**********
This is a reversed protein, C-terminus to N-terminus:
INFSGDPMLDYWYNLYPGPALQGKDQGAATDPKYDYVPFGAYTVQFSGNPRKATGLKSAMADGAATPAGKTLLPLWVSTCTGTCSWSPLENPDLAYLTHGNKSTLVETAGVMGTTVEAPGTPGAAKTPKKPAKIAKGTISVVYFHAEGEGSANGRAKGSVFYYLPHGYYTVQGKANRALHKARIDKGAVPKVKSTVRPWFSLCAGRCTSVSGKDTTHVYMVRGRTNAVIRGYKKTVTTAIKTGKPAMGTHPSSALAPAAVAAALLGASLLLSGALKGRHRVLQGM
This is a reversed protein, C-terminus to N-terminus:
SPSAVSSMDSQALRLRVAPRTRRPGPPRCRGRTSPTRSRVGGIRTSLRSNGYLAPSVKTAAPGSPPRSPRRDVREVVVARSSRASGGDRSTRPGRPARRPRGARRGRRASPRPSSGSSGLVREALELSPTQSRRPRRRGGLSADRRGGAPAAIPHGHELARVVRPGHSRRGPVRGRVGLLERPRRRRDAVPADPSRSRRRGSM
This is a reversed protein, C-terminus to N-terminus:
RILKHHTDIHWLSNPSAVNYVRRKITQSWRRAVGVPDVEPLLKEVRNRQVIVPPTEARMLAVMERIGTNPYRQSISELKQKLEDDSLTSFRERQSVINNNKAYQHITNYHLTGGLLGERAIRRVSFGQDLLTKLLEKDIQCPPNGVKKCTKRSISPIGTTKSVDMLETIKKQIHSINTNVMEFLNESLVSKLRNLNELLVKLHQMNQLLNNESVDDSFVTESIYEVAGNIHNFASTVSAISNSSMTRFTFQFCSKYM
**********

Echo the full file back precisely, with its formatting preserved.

This is a reversed protein, C-terminus to N-terminus:
INFSGDPMLDYWYNLYPGPALQGKDQGAATDPKYDYVPFGAYTVQFSGNPRKATGLKSAMADGAATPAGKTLLPLWVSTCTGTCSWSPLENPDLAYLTHGNKSTLVETAGVMGTTVEAPGTPGAAKTPKKPAKIAKGTISVVYFHAEGEGSANGRAKGSVFYYLPHGYYTVQGKANRALHKARIDKGAVPKVKSTVRPWFSLCAGRCTSVSGKDTTHVYMVRGRTNAVIRGYKKTVTTAIKTGKPAMGTHPSSALAPAAVAAALLGASLLLSGALKGRHRVLQGM
This is a reversed protein, C-terminus to N-terminus:
SPSAVSSMDSQALRLRVAPRTRRPGPPRCRGRTSPTRSRVGGIRTSLRSNGYLAPSVKTAAPGSPPRSPRRDVREVVVARSSRASGGDRSTRPGRPARRPRGARRGRRASPRPSSGSSGLVREALELSPTQSRRPRRRGGLSADRRGGAPAAIPHGHELARVVRPGHSRRGPVRGRVGLLERPRRRRDAVPADPSRSRRRGSM
This is a reversed protein, C-terminus to N-terminus:
RILKHHTDIHWLSNPSAVNYVRRKITQSWRRAVGVPDVEPLLKEVRNRQVIVPPTEARMLAVMERIGTNPYRQSISELKQKLEDDSLTSFRERQSVINNNKAYQHITNYHLTGGLLGERAIRRVSFGQDLLTKLLEKDIQCPPNGVKKCTKRSISPIGTTKSVDMLETIKKQIHSINTNVMEFLNESLVSKLRNLNELLVKLHQMNQLLNNESVDDSFVTESIYEVAGNIHNFASTVSAISNSSMTRFTFQFCSKYM